Follow these steps to earn CME/CE credit:

  1. Read the target audience, learning objectives, and author disclosures.
  2. Study the educational content online or printed out.
  3. Online, choose the best answer to each test question. To receive a certificate, you must receive a passing score as designated at the top of the test. Medscape encourages you to complete the Activity Evaluation to provide feedback for future programming.
You may now view or print the certificate from your CME/CE Tracker. You may print the certificate but you cannot alter it. Credits will be tallied in your CME/CE Tracker and archived for 5 years; at any point within this time period you can print out the tally as well as the certificates by accessing "Edit Your Profile" at the top of your Medscape homepage.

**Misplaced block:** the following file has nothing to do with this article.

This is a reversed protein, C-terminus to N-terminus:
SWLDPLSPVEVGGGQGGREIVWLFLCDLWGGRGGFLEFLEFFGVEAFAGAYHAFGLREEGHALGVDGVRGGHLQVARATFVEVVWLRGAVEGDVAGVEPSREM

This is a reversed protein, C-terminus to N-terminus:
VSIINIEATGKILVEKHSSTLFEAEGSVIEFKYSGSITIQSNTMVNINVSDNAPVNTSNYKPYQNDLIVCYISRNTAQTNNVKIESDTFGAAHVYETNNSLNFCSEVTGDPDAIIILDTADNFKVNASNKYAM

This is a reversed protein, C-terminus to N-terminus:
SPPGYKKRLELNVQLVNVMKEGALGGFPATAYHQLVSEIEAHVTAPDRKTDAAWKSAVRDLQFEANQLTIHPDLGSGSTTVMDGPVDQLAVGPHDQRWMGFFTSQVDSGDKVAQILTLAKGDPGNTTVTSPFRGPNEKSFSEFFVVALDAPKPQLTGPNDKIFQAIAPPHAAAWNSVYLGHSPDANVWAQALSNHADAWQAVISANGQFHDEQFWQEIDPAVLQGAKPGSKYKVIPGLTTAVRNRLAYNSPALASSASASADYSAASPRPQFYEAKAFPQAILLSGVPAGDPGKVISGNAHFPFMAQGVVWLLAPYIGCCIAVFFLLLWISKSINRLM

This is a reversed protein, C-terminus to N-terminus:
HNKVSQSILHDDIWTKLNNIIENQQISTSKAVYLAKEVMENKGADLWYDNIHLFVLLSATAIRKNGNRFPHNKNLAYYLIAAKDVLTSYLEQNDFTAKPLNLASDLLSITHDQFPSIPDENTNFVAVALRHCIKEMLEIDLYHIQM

The credit that you receive is based on your user profile.


Advances in the Treatment of Adult ADHD -- Landmark Findings in Nonstimulant Therapy

Authors: Guest Editor and Medical Reviewer: Margaret Weiss, MD, PhD; CME Editor: Robert Bailey, MDFaculty and Disclosures


Advances in the Treatment of Adult ADHD -- Landmark Findings in Nonstimulant Therapy , Presented by Margaret Weiss, MD, PhD; Robert Bailey, MD


Hallmark characteristics of attention-deficit hyperactivity disorder (ADHD) include hyperactivity, impulsiveness, and inattentiveness. Research has established that ADHD, still the most common psychiatric disorder in children, can persist not only through adolescence but into adulthood as well.[1] While ADHD can remit, an estimated 30% to 70% of childhood ADHD cases continue into adulthood.[2,3,4] However, much of what we know about ADHD comes from the wealth of research that has been collected on its manifestations in childhood. Increasingly, evidence points to a developmental shift in the presentation of ADHD in adults. This shifting profile may well have resulted in underdiagnosis of adult cases of ADHD.